Aglaé Cadet

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Aglaé-Geneviève-Eurélie Cadet de Gassicourt, known as Aglaé Cadet (c. 1738 – 1801) was a French enamelist and painter of miniatures.

Born in Paris, Cadet was the daughter of lawyer Jean-Pierre Joly, and was supposedly a distant relation of the marquis de Marigny; her family claimed a portion of his estate at one time. In 1761 she became the second wife of Claude-Antoine Cadet de Gassicourt. Their daughter Marie-Aglaé, later married to printseller Julien-François Fatou, became a miniaturist like her mother. A second daughter, Rosalie-Louise, having divorced her first husband, became the wife of the marquis de Montalembert,[1] while a third, Henriette-Thérèse, married Jean-Baptiste Weyler,[2] who is believed to have been her mother's instructor.[1] The couple had three other daughters, and also had six sons.[2] Mme. Cadet, named a peintre de la reine in 1787, was best known for her work in miniature and enamel, though a single pastel, similar in composition to those produced by Weyler, is known. At the Paris Salon of 1791 she showed a portrait of Jacques Necker; she is also known to have produced an enamel of Maurice de Saxe, after a work by Jean-Étienne Liotard, in 1789.[1]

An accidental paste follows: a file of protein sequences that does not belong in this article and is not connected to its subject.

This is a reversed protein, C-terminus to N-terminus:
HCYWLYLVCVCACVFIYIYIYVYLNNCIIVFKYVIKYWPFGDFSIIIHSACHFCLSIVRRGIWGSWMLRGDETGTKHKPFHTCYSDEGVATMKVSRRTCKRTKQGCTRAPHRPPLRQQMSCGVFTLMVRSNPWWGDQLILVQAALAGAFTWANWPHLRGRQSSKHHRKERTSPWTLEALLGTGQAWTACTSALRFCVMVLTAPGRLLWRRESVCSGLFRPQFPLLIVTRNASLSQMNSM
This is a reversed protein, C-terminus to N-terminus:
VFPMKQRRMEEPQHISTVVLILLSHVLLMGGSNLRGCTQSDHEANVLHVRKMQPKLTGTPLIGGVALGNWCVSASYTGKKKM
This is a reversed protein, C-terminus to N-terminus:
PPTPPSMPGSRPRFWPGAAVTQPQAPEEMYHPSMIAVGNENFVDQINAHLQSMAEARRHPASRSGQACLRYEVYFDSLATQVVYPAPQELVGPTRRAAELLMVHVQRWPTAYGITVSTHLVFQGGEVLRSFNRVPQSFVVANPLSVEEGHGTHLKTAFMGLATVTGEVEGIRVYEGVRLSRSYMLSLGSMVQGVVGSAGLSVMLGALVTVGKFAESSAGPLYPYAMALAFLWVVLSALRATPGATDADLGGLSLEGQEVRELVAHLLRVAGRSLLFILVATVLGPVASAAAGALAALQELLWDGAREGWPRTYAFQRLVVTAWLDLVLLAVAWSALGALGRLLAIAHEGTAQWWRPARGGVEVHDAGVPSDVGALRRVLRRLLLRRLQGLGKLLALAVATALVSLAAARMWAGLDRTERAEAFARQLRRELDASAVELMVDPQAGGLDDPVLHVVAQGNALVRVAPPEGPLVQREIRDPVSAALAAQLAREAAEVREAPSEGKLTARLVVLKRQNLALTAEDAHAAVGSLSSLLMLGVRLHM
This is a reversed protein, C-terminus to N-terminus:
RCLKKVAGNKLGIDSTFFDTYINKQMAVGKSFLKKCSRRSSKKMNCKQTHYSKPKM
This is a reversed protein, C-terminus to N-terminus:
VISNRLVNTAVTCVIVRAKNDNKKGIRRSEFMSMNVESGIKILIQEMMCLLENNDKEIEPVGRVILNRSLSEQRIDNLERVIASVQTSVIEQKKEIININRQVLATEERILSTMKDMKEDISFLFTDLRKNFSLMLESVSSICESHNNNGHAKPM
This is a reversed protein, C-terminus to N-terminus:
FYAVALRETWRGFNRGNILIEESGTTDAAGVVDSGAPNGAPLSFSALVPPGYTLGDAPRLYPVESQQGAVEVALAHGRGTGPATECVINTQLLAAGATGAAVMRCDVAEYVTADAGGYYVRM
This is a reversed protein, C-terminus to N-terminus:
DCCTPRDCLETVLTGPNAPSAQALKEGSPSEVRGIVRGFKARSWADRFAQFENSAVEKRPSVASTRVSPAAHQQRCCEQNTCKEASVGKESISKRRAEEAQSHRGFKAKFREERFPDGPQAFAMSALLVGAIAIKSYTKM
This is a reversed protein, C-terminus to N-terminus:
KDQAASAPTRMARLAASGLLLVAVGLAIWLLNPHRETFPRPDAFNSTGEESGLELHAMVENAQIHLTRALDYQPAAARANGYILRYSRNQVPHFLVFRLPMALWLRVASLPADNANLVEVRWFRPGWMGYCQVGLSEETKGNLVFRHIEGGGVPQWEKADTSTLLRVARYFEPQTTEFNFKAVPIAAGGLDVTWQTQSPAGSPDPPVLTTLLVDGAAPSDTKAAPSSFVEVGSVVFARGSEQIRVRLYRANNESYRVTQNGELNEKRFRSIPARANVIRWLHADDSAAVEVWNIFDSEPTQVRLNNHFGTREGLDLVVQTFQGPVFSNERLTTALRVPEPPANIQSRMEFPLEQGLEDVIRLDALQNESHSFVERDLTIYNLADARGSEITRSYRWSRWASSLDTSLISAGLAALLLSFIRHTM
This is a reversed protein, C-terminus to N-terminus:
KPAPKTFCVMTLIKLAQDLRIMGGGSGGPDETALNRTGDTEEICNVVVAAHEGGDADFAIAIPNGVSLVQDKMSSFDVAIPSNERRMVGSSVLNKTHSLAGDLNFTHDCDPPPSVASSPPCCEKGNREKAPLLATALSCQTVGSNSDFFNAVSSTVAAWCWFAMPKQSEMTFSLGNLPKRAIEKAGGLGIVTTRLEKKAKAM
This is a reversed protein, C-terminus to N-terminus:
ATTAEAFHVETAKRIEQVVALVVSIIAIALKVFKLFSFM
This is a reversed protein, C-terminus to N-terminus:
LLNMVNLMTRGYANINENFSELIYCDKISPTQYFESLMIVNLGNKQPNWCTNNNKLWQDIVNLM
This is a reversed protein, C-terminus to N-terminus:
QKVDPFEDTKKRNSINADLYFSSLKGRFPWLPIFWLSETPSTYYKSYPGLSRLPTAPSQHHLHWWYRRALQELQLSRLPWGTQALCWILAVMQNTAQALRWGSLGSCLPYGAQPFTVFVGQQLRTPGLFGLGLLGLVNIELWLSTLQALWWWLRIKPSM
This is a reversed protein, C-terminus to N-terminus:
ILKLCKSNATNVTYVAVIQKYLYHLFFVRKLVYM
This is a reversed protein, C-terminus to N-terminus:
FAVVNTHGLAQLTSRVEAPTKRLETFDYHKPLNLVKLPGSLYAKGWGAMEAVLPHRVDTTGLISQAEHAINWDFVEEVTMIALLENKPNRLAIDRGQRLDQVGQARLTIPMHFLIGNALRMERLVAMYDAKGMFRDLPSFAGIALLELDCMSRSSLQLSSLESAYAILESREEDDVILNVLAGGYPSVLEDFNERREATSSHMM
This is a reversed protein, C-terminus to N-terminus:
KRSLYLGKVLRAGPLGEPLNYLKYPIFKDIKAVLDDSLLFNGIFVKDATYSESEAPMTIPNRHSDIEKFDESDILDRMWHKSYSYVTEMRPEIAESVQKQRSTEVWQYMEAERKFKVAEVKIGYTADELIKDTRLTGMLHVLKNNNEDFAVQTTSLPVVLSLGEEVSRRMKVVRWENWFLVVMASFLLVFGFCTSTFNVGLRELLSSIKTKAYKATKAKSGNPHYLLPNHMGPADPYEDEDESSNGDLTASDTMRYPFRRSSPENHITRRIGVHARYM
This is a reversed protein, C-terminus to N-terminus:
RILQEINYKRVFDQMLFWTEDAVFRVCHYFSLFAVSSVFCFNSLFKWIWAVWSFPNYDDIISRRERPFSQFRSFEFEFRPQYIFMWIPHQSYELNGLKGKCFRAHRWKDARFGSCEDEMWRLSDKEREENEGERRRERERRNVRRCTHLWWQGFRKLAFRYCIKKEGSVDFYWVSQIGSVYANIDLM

References[edit]

  1. ^ a b c Profile at the Dictionary of Pastellists Before 1800.
  2. ^ a b Charles Spindler (1908). Revue alsacienne illustrée. Académie française. pp. 68–.